I may take it seriously. Even if he doesn't have mental problems as such someone saying this as a bluff is a little discerning.

I woman I know in her 50s was dying from Cancer. She had been taking care of her Mom with ALZ. A few weeks back she gave her Mom an overdose and then herself. A couple living in my inlaws old home, she died and he committed suicide the same day. To everyone who knew these people, they never thought they would do something like this.
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Reply to JoAnn29

I would see if you can get him evaluated. Tell his doctor and ask him to follow through. This is what happened when my mother threatened suicide. You don't know if he would do it or not.
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Reply to golden23

Ss, I trust that you are still planning on going back to your home state next week.

I understand that you are having difficulty getting social services on board. I would call his current doctor and report the suicidal/homicidal threats. He needs to be in a psychiatric facility.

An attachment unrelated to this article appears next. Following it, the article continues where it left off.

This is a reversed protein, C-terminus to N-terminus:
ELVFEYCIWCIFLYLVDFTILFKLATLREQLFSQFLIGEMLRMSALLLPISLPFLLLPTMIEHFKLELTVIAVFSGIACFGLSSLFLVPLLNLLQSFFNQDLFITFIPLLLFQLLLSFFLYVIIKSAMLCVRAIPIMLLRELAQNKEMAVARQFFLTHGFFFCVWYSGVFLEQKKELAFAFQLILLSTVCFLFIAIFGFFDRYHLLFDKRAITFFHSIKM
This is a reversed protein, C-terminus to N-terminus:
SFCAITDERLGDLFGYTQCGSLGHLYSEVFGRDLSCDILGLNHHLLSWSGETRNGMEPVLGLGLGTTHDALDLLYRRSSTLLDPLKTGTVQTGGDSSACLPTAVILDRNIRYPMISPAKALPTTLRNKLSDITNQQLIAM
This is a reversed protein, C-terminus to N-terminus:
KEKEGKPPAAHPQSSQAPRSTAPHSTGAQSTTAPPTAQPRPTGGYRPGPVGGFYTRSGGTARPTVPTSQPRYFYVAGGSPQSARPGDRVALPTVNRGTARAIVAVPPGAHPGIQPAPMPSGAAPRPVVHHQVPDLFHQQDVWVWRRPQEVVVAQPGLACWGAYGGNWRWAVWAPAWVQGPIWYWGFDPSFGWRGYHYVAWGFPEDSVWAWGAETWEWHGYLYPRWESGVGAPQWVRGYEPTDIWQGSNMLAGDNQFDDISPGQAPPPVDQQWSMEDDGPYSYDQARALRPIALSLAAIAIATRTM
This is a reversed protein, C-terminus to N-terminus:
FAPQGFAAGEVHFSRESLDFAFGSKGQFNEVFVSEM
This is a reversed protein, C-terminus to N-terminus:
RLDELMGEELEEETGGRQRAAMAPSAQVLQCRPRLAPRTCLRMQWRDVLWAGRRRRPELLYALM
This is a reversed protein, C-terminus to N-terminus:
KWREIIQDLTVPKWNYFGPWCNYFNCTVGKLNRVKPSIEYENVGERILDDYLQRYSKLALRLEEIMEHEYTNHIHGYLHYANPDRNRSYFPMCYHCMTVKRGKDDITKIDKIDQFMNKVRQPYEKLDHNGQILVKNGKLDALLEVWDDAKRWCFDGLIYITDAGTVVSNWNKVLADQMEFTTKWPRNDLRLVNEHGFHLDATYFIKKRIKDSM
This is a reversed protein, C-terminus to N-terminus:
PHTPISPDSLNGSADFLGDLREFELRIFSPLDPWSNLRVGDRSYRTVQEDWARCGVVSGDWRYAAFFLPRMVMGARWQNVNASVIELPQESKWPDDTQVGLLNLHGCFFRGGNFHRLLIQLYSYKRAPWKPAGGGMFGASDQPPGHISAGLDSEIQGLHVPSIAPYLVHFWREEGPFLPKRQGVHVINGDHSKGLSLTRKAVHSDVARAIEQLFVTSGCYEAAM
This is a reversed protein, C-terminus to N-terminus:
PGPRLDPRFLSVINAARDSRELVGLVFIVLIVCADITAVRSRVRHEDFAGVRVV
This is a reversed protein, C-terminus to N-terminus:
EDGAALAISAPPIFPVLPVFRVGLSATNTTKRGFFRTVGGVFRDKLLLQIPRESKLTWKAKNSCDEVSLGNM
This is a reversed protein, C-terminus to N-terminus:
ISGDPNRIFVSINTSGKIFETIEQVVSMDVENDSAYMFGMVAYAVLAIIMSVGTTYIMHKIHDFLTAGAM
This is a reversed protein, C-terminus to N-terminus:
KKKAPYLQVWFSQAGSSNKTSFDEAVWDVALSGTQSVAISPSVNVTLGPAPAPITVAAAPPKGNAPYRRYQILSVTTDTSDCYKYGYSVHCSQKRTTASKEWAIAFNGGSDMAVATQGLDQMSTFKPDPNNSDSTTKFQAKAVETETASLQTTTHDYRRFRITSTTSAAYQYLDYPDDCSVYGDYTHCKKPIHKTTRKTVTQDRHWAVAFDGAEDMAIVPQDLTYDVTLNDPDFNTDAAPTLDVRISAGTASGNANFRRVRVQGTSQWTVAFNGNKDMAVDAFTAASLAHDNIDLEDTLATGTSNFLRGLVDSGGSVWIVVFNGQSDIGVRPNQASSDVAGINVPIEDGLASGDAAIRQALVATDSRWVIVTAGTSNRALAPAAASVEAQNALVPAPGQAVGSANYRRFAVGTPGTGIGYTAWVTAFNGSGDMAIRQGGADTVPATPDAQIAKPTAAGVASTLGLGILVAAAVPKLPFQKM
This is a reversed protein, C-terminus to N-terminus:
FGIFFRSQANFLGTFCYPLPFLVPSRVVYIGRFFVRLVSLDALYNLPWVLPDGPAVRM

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Reply to BarbBrooklyn
AlvaDeer Nov 24, 2020
If I recall correctly the OP already moved her parents from either MO or AK to live in a condo next to her? I remember stories of a German Shepherd that Dad would not give up, stories of the parents living in a bit of a "hovel" at the time she felt she had to move them. That's my memory of this, but of course at my age memory not the strong point, and I could be thinking of someone else altogether.
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Unfortunately, I too have personal knowledge of a murder, suicide. I also know of a suicide after the partner died a natural death.
Having said that, isn’t this the same dad who couldn’t live without his large dog he was allowing to soil the floors and your poor step mom was having to deal with? Is the dog gone, how did that work out? Did you dad adjust?
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Reply to 97yroldmom
NeedHelpWithMom Nov 24, 2020
Same poster.
I have a different take on the threats, and it relates to when he makes them and if you can correlate comments you've made about going into a nursing home.

I can't imagine that many elders would choose this option, and it can be threatening, unsettling and in their mind, insulting that a family member considers this.   So he might then threaten suicide to make you back off any consideration of a nursing home placement.

Try a different approach and don't even mention nursing homes.